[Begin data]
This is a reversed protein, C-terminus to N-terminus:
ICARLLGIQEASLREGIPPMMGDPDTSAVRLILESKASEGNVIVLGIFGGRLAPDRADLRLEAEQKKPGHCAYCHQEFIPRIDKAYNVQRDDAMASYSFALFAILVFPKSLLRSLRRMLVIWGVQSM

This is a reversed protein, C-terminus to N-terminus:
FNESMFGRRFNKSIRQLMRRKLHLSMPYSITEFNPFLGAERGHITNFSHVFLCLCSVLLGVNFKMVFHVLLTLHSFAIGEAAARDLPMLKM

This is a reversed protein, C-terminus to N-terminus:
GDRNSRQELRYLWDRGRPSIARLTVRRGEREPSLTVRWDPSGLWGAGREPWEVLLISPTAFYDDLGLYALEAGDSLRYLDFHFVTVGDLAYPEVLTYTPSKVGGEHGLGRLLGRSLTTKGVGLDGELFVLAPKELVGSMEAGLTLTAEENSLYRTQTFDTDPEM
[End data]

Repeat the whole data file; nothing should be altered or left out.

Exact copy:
This is a reversed protein, C-terminus to N-terminus:
ICARLLGIQEASLREGIPPMMGDPDTSAVRLILESKASEGNVIVLGIFGGRLAPDRADLRLEAEQKKPGHCAYCHQEFIPRIDKAYNVQRDDAMASYSFALFAILVFPKSLLRSLRRMLVIWGVQSM

This is a reversed protein, C-terminus to N-terminus:
FNESMFGRRFNKSIRQLMRRKLHLSMPYSITEFNPFLGAERGHITNFSHVFLCLCSVLLGVNFKMVFHVLLTLHSFAIGEAAARDLPMLKM

This is a reversed protein, C-terminus to N-terminus:
GDRNSRQELRYLWDRGRPSIARLTVRRGEREPSLTVRWDPSGLWGAGREPWEVLLISPTAFYDDLGLYALEAGDSLRYLDFHFVTVGDLAYPEVLTYTPSKVGGEHGLGRLLGRSLTTKGVGLDGELFVLAPKELVGSMEAGLTLTAEENSLYRTQTFDTDPEM